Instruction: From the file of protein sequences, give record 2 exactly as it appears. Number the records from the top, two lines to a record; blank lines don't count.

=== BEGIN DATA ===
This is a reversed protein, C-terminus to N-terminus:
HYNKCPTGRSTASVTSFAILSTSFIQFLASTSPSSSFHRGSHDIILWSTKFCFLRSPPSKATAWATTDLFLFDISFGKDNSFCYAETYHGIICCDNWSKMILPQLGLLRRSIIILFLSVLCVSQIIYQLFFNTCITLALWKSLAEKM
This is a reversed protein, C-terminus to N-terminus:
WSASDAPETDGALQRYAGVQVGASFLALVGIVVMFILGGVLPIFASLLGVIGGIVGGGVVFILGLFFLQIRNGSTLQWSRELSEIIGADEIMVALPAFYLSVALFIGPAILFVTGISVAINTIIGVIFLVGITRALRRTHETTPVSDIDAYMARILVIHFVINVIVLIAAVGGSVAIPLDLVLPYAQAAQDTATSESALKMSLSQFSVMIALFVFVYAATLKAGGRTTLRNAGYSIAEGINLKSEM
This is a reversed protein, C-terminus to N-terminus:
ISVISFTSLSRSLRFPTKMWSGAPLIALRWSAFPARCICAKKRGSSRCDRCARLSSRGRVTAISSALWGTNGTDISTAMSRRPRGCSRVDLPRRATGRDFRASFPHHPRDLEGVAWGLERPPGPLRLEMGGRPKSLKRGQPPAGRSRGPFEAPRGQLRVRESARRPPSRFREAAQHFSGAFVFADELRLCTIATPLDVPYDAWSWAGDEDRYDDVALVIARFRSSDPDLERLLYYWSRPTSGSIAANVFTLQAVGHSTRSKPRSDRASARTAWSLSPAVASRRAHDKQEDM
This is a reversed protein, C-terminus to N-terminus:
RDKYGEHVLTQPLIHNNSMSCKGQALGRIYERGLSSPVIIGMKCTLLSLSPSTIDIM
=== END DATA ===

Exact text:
This is a reversed protein, C-terminus to N-terminus:
WSASDAPETDGALQRYAGVQVGASFLALVGIVVMFILGGVLPIFASLLGVIGGIVGGGVVFILGLFFLQIRNGSTLQWSRELSEIIGADEIMVALPAFYLSVALFIGPAILFVTGISVAINTIIGVIFLVGITRALRRTHETTPVSDIDAYMARILVIHFVINVIVLIAAVGGSVAIPLDLVLPYAQAAQDTATSESALKMSLSQFSVMIALFVFVYAATLKAGGRTTLRNAGYSIAEGINLKSEM